Theatre

Bradley Riches on Heartstopper, new musical Babies and how coming out helped him embrace his autism

As Bradley Riches takes to the stage in Babies, he's found time to sit down with Big Issue to talk sexuality, neurodiversity, and how embracing both has helped him to understand himself

Bradley Riches as James in Heartstopper. Image: © 2022 Netflix Inc

Bradley Riches is excited to be back on stage in Babies, a new British coming-of-age musical, because the theatre is where he first found “my people”. The 22-year-old actor is best known for Netflix’s hit coming-of-age drama Heartstopper, in which he plays James, a character who, like him, is queer and autistic. Riches also boosted his profile with a recent reality TV stint. “I walked past some builders the other day and they were like, ‘You’re the lad from Celebrity Big Brother,'” he says, still sounding surprised.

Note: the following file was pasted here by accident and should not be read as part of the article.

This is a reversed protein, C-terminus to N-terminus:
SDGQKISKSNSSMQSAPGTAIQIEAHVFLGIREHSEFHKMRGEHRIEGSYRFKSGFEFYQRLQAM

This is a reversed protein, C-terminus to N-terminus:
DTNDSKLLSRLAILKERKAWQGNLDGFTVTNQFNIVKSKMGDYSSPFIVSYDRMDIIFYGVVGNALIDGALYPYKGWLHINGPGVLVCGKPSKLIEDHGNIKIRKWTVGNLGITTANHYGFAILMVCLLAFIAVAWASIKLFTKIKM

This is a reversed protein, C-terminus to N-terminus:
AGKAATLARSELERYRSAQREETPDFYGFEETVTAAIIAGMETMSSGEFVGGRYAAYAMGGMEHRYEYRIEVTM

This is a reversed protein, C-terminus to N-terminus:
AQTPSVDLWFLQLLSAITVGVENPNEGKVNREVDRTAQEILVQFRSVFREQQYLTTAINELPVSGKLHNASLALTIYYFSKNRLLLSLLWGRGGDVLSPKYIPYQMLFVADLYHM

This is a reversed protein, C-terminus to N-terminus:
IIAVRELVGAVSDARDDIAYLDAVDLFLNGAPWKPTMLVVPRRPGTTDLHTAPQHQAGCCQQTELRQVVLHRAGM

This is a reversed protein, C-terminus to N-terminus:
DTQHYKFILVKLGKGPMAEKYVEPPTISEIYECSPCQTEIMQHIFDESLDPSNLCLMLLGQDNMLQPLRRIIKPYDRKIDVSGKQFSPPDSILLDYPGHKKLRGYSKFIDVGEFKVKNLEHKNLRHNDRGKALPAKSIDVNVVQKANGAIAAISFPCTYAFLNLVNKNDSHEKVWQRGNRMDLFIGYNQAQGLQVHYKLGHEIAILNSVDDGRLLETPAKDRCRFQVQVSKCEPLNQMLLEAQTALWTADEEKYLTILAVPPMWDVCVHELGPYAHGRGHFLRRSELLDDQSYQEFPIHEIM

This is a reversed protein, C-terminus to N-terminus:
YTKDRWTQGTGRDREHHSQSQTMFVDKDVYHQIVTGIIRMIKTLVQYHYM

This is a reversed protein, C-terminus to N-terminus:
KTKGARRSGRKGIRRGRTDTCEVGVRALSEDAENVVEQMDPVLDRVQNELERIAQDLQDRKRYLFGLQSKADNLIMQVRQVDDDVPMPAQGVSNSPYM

But before that, he trained in musical theatre at Emil Dale Academy in Hitchin. “I did some stage shows when I was younger, but then my voice broke,” Riches says, speaking over Zoom from a “cubby hole” at his Buckinghamshire home. “So I had to work out my lower vocal range. Then I graduated and obviously went into TV. So this is my adult professional stage debut.”

Babies, which has just opened at London’s The Other Palace theatre, definitely presents Riches with a fresh challenge. Written by rising stars Jack Godfrey and Martha Geelan – who also directs – it follows nine Year 11 classmates who are tasked with keeping a fake baby alive for a week.

“That might sound a bit ridiculous,” Riches says with a laugh. “But the show is really about growing up and finding out who you are.” He plays Toby, a gay student who shares his simulated baby with Jacob, the school’s “typical popular boy” played by Nathan Johnston. “They go on a bit of a journey together,” Riches says teasingly.

One of Toby’s classmates is negotiating a fraught relationship with her own mother; another is grappling with their gender identity. Babies explores these multifarious teen experiences in perky original songs that draw from contemporary pop. “Some have a rocky vibe and others are sadder – a little more Olivia Rodrigo,” Riches says.